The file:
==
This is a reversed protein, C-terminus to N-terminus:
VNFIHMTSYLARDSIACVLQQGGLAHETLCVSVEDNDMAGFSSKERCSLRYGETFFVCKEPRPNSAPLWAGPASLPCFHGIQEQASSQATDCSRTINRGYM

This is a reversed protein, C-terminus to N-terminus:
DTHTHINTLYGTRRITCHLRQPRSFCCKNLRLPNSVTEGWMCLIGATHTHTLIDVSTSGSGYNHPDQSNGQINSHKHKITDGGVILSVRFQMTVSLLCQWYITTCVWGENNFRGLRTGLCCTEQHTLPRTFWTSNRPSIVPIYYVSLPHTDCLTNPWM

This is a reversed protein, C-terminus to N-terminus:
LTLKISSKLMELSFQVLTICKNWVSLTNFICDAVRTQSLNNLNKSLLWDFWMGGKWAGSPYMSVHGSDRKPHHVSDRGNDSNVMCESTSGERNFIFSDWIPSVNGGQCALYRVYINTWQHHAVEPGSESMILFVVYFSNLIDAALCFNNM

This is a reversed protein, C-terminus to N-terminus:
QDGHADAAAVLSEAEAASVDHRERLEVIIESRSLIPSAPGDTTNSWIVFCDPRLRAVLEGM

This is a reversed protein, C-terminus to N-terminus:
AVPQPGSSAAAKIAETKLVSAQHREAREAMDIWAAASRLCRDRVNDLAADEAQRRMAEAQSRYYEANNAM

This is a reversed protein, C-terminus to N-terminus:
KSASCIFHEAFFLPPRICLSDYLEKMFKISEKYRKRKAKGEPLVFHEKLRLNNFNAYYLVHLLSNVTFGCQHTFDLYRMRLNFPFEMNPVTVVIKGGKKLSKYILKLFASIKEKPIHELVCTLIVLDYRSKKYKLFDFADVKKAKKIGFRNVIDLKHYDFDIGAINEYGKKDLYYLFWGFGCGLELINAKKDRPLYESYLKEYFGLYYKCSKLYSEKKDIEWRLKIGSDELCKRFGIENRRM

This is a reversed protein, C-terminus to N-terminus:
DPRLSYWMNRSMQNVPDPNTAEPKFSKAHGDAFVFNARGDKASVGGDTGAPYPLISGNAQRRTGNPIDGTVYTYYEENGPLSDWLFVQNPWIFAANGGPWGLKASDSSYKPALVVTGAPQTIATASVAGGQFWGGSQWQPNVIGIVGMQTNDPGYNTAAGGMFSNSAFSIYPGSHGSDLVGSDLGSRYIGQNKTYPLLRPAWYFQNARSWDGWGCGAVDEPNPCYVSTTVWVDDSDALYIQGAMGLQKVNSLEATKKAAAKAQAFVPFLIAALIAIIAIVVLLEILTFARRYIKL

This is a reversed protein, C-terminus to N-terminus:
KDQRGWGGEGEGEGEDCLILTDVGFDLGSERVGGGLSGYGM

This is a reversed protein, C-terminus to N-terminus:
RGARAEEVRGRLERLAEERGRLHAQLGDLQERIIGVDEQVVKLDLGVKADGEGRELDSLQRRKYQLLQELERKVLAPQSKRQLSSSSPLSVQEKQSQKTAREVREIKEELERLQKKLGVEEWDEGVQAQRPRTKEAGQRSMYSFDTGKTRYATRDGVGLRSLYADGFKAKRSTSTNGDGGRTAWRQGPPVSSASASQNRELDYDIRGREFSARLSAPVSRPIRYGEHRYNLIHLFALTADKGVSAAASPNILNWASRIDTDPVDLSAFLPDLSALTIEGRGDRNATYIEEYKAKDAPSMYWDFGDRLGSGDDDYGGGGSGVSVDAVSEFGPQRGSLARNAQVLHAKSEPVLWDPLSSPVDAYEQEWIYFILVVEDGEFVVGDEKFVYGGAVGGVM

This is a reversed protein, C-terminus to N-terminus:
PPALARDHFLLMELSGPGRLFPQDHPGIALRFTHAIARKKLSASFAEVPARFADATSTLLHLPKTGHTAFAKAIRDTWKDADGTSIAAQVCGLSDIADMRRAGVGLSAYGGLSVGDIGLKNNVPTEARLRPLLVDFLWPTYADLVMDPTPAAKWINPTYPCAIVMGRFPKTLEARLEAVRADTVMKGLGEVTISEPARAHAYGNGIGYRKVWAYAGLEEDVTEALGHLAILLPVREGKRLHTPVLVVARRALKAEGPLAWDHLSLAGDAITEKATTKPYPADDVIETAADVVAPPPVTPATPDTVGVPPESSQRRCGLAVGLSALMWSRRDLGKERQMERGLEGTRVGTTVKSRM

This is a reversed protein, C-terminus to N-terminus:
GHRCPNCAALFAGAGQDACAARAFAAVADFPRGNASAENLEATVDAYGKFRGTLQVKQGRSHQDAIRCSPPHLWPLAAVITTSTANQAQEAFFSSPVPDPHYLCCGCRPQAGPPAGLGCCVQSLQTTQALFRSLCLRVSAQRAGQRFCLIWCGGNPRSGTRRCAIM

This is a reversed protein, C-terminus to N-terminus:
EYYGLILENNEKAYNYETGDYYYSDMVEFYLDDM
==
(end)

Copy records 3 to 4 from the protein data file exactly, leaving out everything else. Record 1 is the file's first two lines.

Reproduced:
This is a reversed protein, C-terminus to N-terminus:
LTLKISSKLMELSFQVLTICKNWVSLTNFICDAVRTQSLNNLNKSLLWDFWMGGKWAGSPYMSVHGSDRKPHHVSDRGNDSNVMCESTSGERNFIFSDWIPSVNGGQCALYRVYINTWQHHAVEPGSESMILFVVYFSNLIDAALCFNNM

This is a reversed protein, C-terminus to N-terminus:
QDGHADAAAVLSEAEAASVDHRERLEVIIESRSLIPSAPGDTTNSWIVFCDPRLRAVLEGM